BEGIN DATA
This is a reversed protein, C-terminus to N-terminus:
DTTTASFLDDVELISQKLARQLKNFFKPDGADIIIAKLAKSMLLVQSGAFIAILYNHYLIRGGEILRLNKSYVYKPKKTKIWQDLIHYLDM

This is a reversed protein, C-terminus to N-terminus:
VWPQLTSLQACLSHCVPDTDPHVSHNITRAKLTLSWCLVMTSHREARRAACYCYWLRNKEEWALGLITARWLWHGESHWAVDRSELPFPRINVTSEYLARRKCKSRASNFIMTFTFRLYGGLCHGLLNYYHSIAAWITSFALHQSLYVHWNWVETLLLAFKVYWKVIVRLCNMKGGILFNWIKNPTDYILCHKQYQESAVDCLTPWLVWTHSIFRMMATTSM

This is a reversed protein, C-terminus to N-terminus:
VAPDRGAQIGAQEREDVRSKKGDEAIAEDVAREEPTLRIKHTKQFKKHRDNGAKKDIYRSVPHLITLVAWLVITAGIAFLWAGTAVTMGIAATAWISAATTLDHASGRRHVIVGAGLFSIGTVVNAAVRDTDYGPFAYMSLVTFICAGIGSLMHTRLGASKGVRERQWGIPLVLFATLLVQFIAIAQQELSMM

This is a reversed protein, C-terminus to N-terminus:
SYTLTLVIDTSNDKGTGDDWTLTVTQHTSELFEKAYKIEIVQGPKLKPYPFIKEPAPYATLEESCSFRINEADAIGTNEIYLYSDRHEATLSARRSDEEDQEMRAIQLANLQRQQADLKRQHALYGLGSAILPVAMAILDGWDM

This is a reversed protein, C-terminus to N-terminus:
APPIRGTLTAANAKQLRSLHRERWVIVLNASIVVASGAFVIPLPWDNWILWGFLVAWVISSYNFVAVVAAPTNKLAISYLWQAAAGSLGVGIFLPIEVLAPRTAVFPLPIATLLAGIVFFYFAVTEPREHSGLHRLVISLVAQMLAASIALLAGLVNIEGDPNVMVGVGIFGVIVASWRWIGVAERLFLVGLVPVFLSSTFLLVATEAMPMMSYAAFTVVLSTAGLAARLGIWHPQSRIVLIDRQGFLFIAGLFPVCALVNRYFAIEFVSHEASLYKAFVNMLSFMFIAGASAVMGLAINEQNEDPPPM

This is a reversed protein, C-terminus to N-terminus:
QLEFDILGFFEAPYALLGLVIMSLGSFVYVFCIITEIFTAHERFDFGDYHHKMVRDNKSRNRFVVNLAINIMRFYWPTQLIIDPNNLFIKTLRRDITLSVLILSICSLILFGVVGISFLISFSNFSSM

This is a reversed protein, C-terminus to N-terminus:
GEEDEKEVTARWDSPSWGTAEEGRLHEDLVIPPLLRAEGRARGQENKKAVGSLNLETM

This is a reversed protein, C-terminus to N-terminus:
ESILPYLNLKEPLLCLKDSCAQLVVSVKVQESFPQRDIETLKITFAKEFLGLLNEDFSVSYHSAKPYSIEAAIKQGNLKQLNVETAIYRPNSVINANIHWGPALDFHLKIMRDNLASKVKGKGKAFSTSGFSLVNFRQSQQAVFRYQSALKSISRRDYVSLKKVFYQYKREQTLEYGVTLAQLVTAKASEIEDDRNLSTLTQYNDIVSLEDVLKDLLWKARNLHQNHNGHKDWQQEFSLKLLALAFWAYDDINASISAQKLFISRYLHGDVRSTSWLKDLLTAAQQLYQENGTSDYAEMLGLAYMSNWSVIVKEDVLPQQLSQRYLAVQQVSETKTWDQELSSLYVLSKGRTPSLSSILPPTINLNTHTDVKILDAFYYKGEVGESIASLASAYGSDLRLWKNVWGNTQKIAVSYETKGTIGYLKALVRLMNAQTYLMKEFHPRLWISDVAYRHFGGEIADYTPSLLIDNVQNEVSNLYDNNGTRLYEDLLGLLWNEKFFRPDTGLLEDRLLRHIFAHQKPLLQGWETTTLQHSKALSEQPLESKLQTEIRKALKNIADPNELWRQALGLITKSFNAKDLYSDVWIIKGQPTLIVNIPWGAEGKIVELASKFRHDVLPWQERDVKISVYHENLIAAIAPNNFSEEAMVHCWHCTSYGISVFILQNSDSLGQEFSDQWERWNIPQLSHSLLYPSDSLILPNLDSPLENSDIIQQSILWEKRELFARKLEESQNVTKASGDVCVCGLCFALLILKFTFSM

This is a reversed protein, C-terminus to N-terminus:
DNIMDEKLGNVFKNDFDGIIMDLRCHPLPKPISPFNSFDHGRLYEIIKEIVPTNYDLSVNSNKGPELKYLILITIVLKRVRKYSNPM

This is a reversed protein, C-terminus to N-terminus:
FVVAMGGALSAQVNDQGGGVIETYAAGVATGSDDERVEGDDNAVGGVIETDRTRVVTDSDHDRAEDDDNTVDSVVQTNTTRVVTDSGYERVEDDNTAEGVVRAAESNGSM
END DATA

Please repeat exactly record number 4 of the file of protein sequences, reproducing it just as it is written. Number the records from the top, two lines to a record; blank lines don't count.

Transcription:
This is a reversed protein, C-terminus to N-terminus:
SYTLTLVIDTSNDKGTGDDWTLTVTQHTSELFEKAYKIEIVQGPKLKPYPFIKEPAPYATLEESCSFRINEADAIGTNEIYLYSDRHEATLSARRSDEEDQEMRAIQLANLQRQQADLKRQHALYGLGSAILPVAMAILDGWDM